One day, an old man was walking along a beach that was littered with thousands of starfish that had been washed ashore by the high tide. As he walked he came upon a young boy who was eagerly throwing the starfish back into the ocean, one by one.
Puzzled, the man looked at the boy and asked what he was doing. Without looking up from his task, the boy simply replied, "I'm saving these starfish, Sir".
The old man chuckled aloud, "Son, there are thousands of starfish and only one of you. What difference can you make?"
The boy picked up a starfish, gently tossed it into the water and turning to the man, said, "It made a difference to that one!"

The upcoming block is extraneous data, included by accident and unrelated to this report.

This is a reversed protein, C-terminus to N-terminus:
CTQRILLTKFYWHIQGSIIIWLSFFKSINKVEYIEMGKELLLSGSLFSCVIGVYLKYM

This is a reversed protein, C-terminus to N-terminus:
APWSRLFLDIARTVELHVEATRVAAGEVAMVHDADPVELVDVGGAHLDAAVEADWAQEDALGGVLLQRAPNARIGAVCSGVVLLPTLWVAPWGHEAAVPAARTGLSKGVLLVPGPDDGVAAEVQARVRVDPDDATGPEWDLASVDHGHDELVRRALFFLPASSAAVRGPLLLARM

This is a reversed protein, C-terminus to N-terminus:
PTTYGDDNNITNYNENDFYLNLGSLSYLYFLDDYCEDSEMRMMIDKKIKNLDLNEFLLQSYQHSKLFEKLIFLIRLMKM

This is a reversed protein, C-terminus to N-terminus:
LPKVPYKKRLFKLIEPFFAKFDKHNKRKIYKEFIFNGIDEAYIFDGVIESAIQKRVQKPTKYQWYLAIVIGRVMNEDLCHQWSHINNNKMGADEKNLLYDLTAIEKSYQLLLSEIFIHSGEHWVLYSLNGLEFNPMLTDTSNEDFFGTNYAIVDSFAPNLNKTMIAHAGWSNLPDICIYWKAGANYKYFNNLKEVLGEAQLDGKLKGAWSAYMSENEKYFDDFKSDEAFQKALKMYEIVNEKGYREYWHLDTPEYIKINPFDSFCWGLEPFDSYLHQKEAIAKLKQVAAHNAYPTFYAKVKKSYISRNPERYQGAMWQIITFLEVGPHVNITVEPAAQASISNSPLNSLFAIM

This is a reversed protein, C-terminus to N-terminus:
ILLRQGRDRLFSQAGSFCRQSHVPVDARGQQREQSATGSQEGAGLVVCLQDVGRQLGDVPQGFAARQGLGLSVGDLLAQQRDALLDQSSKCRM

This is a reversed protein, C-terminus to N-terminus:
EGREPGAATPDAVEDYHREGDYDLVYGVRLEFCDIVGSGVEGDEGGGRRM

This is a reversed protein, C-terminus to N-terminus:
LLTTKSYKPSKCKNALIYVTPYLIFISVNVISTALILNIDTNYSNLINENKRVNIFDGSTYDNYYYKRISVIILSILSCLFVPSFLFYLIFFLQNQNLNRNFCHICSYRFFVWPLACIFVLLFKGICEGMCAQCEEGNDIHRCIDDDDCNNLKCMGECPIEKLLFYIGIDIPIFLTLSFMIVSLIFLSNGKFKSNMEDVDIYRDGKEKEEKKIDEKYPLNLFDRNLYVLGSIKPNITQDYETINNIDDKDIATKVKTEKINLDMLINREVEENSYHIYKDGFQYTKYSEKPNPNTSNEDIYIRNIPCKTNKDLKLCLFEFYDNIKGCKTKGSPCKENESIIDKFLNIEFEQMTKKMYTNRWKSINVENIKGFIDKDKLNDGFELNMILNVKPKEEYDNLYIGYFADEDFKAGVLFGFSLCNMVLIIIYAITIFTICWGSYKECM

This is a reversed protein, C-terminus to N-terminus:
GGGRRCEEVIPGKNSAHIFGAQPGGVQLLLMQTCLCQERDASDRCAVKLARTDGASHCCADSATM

We cannot change the world, but by being aware of how our actions affect those around us, we can make a difference for those who we do come into contact with us.

This reminds me of chaos theory which is a modern theory of science and math that events sometimes seem random but really they are part of a complex system.  Sometimes the butterfly effect is used an example - that the world is so connected and reliant on all processes that the wind from a butterfly flapping its wings in Mexico might contribute to a typhoon across the pacific in Japan.  This thinking applied to society might be considered sociological mindfulness.

Watch slam poet Marshall Soulful Jones perform his poem called touchscreen.  Think about how he has a sociological imagination.

Here is a link to my post about all the research showing the effects of digital devices with special attention to an article from the Atlantic that highlights some of the consequences of the constant barrage of social media.

Here is a Thai commercial that promotes the idea of sociological mindfulness.